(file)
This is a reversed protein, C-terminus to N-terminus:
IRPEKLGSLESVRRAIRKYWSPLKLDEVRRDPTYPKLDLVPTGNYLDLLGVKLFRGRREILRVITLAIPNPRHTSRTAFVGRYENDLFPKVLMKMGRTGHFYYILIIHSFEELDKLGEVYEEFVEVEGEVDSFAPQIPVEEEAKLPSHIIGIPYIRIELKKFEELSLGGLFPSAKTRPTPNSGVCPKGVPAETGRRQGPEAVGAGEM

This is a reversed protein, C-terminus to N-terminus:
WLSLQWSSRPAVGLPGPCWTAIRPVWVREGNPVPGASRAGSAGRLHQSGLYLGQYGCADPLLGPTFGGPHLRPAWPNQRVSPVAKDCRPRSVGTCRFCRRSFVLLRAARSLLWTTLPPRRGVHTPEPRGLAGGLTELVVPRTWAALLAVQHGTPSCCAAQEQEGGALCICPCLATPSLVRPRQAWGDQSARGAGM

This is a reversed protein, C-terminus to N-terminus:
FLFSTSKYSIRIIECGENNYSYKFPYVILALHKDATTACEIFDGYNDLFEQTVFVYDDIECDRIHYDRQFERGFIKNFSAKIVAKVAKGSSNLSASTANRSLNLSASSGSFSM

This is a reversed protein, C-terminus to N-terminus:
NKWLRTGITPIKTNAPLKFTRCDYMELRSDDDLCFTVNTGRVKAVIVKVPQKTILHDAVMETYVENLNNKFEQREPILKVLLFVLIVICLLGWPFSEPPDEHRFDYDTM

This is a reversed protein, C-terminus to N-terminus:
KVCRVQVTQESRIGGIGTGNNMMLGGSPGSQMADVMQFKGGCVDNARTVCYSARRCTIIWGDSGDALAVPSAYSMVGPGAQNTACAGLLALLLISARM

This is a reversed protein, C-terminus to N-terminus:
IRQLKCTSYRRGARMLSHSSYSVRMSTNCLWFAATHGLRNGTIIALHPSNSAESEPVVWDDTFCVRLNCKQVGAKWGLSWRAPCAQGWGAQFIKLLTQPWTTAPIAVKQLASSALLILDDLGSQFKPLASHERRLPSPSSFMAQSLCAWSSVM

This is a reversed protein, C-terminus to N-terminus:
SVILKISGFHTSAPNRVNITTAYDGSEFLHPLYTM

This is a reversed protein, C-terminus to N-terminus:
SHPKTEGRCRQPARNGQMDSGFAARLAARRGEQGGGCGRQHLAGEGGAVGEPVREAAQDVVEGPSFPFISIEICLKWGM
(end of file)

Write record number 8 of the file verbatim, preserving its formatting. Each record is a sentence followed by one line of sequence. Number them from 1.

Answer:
This is a reversed protein, C-terminus to N-terminus:
SHPKTEGRCRQPARNGQMDSGFAARLAARRGEQGGGCGRQHLAGEGGAVGEPVREAAQDVVEGPSFPFISIEICLKWGM